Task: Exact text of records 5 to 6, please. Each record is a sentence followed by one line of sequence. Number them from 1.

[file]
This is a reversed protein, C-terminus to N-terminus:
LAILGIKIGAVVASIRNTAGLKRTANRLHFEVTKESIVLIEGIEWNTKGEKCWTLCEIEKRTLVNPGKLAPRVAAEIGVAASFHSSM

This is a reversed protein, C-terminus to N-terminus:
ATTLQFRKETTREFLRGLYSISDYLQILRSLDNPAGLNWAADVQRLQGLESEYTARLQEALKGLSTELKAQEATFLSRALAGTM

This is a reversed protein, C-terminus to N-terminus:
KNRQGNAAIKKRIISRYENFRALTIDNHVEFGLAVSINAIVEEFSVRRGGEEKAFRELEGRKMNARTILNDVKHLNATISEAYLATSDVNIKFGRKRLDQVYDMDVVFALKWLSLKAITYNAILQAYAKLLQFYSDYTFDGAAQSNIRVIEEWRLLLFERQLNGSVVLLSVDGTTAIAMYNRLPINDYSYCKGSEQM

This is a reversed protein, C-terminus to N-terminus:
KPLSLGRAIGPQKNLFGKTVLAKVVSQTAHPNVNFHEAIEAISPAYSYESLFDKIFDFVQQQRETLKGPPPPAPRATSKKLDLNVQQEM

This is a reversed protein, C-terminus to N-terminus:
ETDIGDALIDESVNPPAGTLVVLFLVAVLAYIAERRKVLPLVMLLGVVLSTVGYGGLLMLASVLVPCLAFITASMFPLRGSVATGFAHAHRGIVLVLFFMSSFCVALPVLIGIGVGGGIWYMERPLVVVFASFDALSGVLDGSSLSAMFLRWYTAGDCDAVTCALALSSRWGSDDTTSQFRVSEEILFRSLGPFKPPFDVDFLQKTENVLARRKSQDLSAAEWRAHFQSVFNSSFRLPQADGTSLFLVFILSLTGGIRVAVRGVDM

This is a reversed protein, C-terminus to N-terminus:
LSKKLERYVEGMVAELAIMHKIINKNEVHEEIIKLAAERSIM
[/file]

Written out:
This is a reversed protein, C-terminus to N-terminus:
ETDIGDALIDESVNPPAGTLVVLFLVAVLAYIAERRKVLPLVMLLGVVLSTVGYGGLLMLASVLVPCLAFITASMFPLRGSVATGFAHAHRGIVLVLFFMSSFCVALPVLIGIGVGGGIWYMERPLVVVFASFDALSGVLDGSSLSAMFLRWYTAGDCDAVTCALALSSRWGSDDTTSQFRVSEEILFRSLGPFKPPFDVDFLQKTENVLARRKSQDLSAAEWRAHFQSVFNSSFRLPQADGTSLFLVFILSLTGGIRVAVRGVDM

This is a reversed protein, C-terminus to N-terminus:
LSKKLERYVEGMVAELAIMHKIINKNEVHEEIIKLAAERSIM